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Sharp will try to snap a larger share of a growing market

Sharp Corp. officials reported the company plans to increase production of thin-film silicon solar cells over the next year at a Sharp plant located in the Nara Prefecture, Japan.  The increased production is directly related to a global shortage of silicon, company officials said.  Sharp is currently the No. 1 maker of solar cells in the world.

According to reports, the thin-film cells only need 1/100 the total amount of silicon used for regular solar cells.  Solar cells traditionally convert light energy to electrical energy and have a number of uses in today's world -- often times used in locations where access to a power grid is limited or unavailable.

Even though the demand is up, Sharp first half profit is down 12.4 percent due to tighter supplies and rising costs of supplies used to make the solar cell technology.

Sharp remains the top dog of the solar cell market, but faces mounting pressure from China's Suntec Power Holdings and Germany's Q-Cells AG.  Some estimates claim the solar cell market is growing almost 30 percent per year, allowing for plenty of growth for the top players in the industry.

The company did not publicly state its total capital investment into solar cell development, but industry analysts estimate it could exceed a total of 87 milion USD.

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By CryptoQuick on 11/4/2007 4:25:39 PM , Rating: 3
A solar power plant requires several hundreds of times more materials to make a solar power plant equivalent to a nuclear one.
Solar power is also 15 times more expensive than nuclear power.
There's a better energy alternative, even to solar. It's nuclear.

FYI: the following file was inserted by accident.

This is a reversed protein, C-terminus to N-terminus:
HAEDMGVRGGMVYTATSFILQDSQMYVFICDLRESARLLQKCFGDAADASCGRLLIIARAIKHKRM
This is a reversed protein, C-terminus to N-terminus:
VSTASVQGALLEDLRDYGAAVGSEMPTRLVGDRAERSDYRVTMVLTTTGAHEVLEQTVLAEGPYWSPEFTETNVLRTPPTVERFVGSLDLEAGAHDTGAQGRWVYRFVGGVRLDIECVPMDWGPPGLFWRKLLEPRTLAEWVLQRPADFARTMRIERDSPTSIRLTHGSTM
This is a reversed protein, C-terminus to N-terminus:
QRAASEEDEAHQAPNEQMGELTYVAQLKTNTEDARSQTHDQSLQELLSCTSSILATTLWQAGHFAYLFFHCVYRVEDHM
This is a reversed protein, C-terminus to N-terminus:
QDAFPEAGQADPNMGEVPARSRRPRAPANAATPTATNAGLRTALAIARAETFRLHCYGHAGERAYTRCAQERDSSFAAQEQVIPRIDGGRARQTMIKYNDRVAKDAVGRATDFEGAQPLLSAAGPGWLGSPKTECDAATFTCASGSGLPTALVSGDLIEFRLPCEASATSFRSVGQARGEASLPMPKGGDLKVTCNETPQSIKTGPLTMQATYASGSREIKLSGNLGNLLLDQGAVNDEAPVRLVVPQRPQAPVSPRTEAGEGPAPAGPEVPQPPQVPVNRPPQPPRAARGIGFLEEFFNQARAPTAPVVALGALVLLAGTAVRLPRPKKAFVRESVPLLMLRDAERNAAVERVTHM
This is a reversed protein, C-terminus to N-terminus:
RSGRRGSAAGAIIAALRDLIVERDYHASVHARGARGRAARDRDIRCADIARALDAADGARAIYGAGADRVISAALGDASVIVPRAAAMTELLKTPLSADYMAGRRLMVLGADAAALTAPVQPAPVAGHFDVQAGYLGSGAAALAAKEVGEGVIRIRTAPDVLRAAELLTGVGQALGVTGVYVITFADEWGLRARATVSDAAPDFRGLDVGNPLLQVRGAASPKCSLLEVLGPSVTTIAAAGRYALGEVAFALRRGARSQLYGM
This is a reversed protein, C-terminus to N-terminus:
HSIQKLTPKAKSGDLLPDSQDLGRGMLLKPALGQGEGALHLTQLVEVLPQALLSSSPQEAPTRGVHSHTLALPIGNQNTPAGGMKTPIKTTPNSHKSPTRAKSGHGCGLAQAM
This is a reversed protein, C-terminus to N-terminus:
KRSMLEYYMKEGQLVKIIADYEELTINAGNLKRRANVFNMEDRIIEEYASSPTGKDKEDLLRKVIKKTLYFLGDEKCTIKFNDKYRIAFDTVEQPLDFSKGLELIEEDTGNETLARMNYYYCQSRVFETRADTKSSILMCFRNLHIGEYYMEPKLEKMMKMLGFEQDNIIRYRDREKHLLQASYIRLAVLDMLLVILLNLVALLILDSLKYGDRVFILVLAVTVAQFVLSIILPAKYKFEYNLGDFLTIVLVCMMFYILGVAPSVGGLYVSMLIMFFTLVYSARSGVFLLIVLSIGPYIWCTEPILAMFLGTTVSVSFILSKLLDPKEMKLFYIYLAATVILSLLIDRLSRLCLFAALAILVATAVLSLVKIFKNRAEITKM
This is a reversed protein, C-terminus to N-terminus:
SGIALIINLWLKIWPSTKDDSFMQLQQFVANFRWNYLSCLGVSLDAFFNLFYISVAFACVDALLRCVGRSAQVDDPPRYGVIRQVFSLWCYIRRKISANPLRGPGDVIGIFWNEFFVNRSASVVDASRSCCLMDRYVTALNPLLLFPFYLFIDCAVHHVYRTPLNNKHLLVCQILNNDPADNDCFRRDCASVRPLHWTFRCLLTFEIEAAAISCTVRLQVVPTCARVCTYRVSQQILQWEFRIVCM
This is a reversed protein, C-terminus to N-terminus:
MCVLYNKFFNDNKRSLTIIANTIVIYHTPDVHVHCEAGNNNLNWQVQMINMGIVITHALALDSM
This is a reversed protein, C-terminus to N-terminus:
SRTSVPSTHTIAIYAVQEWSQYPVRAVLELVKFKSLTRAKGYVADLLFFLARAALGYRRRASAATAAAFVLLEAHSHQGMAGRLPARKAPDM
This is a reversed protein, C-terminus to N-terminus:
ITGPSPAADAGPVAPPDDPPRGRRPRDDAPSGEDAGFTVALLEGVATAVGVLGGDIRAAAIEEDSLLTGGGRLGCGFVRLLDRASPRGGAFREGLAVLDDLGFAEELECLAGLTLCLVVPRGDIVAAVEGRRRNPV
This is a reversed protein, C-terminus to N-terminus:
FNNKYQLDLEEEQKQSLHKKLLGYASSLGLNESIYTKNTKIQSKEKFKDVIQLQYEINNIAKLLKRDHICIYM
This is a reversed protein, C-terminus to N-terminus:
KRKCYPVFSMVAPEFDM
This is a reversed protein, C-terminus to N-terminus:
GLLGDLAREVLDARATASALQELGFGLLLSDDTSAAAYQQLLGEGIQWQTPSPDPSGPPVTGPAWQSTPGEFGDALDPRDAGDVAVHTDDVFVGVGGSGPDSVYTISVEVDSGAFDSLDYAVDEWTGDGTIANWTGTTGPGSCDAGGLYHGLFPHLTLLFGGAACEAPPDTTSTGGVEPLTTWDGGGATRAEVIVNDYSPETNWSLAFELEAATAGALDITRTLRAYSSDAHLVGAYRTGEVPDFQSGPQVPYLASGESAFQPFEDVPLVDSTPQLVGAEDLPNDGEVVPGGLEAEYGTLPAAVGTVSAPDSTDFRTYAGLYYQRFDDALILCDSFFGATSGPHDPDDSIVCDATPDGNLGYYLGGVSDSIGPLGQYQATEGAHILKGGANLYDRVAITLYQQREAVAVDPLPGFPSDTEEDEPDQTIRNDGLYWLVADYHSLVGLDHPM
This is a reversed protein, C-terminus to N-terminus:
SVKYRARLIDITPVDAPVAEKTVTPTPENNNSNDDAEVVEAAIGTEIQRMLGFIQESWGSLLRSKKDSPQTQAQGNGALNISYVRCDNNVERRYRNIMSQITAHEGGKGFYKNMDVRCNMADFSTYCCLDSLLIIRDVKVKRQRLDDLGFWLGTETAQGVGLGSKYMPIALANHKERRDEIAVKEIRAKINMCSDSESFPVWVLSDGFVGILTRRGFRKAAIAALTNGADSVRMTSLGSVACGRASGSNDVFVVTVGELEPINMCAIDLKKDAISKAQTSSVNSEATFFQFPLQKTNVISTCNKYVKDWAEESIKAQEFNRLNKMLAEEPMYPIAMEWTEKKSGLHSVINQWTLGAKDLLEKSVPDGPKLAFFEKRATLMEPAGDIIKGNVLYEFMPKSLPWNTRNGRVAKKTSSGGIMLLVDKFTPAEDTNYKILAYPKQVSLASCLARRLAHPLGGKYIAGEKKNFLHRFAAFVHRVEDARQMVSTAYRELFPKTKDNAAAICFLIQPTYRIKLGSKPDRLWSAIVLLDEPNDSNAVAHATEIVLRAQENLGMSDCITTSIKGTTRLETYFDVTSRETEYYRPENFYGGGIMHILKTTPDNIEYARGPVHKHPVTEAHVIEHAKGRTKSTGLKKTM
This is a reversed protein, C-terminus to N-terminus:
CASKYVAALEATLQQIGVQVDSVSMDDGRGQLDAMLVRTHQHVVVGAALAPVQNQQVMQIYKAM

By Gul Westfale on 11/4/2007 5:15:50 PM , Rating: 3
only if you define better by what's cheaper. solar cells do not produce nuclear waste, nor any other waste beyond what is wasted during the initial manufacturing process.

By daftrok on 11/4/2007 6:41:22 PM , Rating: 1
If you use hydrogen for your energy, your waste is water.

By Gul Westfale on 11/4/2007 6:53:13 PM , Rating: 2
and if we used hot air the internet would save us all.

and a 747 would fly with 2 politicians strapped to its wings.

By Oregonian2 on 11/5/2007 2:19:25 PM , Rating: 2
Only source of enough hydrogen big enough for enough energy (that doesn't need more energy to create the hydrogen than the hydrogen will provide when used) is the Sun. Getting it from the Sun might have some technology hurdles to overcome though.

By drank12quartsstrohsbeer on 11/5/2007 4:55:55 PM , Rating: 2
Explain how you get the hydrogen without wasting some other form of energy.

By drank12quartsstrohsbeer on 11/5/2007 4:54:59 PM , Rating: 2
But the energy required and toxic chemicals used in the process of making solar cells is quite siginifigant.

By mcnabney on 11/4/2007 10:26:17 PM , Rating: 3
Although I agree that Nuclear is cheap and efficient, the article isn't really comparing Nuclear to Solar. They are comparing Nuclear to a huge number of roof-top solar cells. Those are amazingly expensive and require lots of rare materials. They are not comparing Nuclear to real large-scale solar Reflective Collectors like are being built in the Sunbelt. Those just use polished steel mirrors to focus a few football-fields of light onto a raised tower in the center which in turn heats water, makes steam, turns a turbine. Those types of solar plants are not that expensive, however, they only work for about 10 hours a day on average.

By nah on 11/5/2007 7:24:02 AM , Rating: 3

Solar power isn't 15 time more expensive than nuclear--just follow the link--nuclear is atleast 3c--with capital costs
As I said before---how do you define expensive---at least 3-4 billion people in the Third World pay 28-45 cents/Kwhr , if you convert the light from their candles/firewood/kerosene into cents/kwh. How many third world governments are rushing to provide them with power from nuclear sources, or from any other sources,for that matter ? I don't see anyon helping Iran/Iraq with nuclear tech, no matter how safe--on the other hand, they have plenty of sunlight

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